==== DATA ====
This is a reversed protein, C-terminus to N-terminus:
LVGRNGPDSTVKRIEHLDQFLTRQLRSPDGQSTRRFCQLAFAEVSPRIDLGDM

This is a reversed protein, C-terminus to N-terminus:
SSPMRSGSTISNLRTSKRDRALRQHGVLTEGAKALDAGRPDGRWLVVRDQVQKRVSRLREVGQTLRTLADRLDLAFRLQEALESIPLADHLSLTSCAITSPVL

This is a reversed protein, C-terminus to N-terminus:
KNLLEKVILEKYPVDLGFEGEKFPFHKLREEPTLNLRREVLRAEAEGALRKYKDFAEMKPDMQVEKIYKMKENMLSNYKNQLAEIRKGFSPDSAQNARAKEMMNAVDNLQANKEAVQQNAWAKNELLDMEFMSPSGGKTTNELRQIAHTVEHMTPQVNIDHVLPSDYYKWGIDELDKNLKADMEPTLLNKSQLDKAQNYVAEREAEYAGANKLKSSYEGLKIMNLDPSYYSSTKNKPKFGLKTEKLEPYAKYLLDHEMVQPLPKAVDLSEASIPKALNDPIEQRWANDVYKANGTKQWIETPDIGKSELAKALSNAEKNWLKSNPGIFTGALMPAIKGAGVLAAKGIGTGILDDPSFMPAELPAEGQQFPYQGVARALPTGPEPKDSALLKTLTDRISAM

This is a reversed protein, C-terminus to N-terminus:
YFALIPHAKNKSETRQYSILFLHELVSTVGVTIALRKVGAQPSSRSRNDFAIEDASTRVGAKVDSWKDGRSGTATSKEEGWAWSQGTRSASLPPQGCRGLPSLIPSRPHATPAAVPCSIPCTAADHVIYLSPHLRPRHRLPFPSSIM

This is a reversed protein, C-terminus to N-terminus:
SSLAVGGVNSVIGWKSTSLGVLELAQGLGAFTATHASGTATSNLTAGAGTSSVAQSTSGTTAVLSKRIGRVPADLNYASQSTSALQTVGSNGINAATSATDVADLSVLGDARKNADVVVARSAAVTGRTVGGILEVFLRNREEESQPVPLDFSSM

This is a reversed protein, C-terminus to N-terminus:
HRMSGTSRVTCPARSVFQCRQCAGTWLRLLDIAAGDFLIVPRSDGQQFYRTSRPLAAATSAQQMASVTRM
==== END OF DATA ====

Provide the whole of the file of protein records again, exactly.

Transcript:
This is a reversed protein, C-terminus to N-terminus:
LVGRNGPDSTVKRIEHLDQFLTRQLRSPDGQSTRRFCQLAFAEVSPRIDLGDM

This is a reversed protein, C-terminus to N-terminus:
SSPMRSGSTISNLRTSKRDRALRQHGVLTEGAKALDAGRPDGRWLVVRDQVQKRVSRLREVGQTLRTLADRLDLAFRLQEALESIPLADHLSLTSCAITSPVL

This is a reversed protein, C-terminus to N-terminus:
KNLLEKVILEKYPVDLGFEGEKFPFHKLREEPTLNLRREVLRAEAEGALRKYKDFAEMKPDMQVEKIYKMKENMLSNYKNQLAEIRKGFSPDSAQNARAKEMMNAVDNLQANKEAVQQNAWAKNELLDMEFMSPSGGKTTNELRQIAHTVEHMTPQVNIDHVLPSDYYKWGIDELDKNLKADMEPTLLNKSQLDKAQNYVAEREAEYAGANKLKSSYEGLKIMNLDPSYYSSTKNKPKFGLKTEKLEPYAKYLLDHEMVQPLPKAVDLSEASIPKALNDPIEQRWANDVYKANGTKQWIETPDIGKSELAKALSNAEKNWLKSNPGIFTGALMPAIKGAGVLAAKGIGTGILDDPSFMPAELPAEGQQFPYQGVARALPTGPEPKDSALLKTLTDRISAM

This is a reversed protein, C-terminus to N-terminus:
YFALIPHAKNKSETRQYSILFLHELVSTVGVTIALRKVGAQPSSRSRNDFAIEDASTRVGAKVDSWKDGRSGTATSKEEGWAWSQGTRSASLPPQGCRGLPSLIPSRPHATPAAVPCSIPCTAADHVIYLSPHLRPRHRLPFPSSIM

This is a reversed protein, C-terminus to N-terminus:
SSLAVGGVNSVIGWKSTSLGVLELAQGLGAFTATHASGTATSNLTAGAGTSSVAQSTSGTTAVLSKRIGRVPADLNYASQSTSALQTVGSNGINAATSATDVADLSVLGDARKNADVVVARSAAVTGRTVGGILEVFLRNREEESQPVPLDFSSM

This is a reversed protein, C-terminus to N-terminus:
HRMSGTSRVTCPARSVFQCRQCAGTWLRLLDIAAGDFLIVPRSDGQQFYRTSRPLAAATSAQQMASVTRM